The numerous rock carvings and funerary monuments found in these three sites illustrate the development of culture in Mongolia over a period of 12,000 years. The earliest images reflect a time (11,000 - 6,000 BC) when the area was partly forested and the valley provided a habitat for hunters of large game. Later images show the transition to herding as the dominant way of life. The most recent images show the transition to a horse-dependent nomadic lifestyle during the early 1st millennium BC, the Scythian period and the later Turkic period (7th and 8th centuries AD). The carvings contribute valuably to our understanding of pre-historic communities in northern Asia.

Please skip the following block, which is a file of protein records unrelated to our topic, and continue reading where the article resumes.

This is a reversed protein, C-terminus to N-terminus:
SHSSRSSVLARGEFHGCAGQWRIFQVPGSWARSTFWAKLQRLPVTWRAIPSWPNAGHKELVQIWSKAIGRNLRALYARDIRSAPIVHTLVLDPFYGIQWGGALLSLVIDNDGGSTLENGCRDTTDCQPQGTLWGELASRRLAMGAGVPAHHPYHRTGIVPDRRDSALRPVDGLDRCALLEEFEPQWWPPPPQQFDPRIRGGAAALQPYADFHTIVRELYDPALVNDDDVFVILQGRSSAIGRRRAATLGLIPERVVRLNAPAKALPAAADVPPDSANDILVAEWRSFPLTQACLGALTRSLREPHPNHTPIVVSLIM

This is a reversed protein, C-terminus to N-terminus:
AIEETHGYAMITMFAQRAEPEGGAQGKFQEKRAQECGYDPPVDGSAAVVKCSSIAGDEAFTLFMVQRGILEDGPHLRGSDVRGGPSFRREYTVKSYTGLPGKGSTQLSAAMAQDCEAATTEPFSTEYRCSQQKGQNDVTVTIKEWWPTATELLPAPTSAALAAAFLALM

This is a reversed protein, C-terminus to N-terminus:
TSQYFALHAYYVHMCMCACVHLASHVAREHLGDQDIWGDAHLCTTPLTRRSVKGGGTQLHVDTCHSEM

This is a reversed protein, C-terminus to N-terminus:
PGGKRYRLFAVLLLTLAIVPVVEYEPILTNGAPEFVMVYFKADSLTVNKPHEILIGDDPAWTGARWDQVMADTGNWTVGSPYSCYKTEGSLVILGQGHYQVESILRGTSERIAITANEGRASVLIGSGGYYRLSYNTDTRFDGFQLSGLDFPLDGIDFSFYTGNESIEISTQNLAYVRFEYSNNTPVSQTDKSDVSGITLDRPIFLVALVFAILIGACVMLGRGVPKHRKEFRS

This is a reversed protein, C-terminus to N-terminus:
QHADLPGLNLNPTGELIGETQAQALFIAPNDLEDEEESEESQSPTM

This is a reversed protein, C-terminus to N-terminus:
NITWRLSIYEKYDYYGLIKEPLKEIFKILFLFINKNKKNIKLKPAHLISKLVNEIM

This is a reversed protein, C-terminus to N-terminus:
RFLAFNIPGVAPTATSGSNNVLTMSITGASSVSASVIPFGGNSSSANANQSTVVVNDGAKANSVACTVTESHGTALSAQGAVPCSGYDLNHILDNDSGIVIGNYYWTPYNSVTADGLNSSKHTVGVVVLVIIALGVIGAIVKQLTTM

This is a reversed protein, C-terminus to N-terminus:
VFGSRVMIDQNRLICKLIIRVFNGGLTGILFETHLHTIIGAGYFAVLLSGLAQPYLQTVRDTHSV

Hunting scene. Turkic period
© Institute of Archaeology, Mongolian Academy of Science
Outstanding Universal Value
The Petroglyphic Complexes of the Mongolian Altai include three rock art sites in Bayan-Ulgii aimag: Tsagaan Salaa-Baga Oigor of Ulaankhus soum, and Upper Tsagaan Gol (Shiveet Khairkhan) and Aral Tolgoi, both of Tsengel soum. All three are located in high mountain valleys carved out by Pleistocene glaciers. These three property components include large concentrations of petroglyphs and funerary and ritual monuments reflecting the development of human culture over a period of 12,000 years. The persistent relationships between rock art, surface monuments and the larger physical context of rivers, ridges and cardinal directions create a vivid sense of the integration of human communities with the land they inhabited.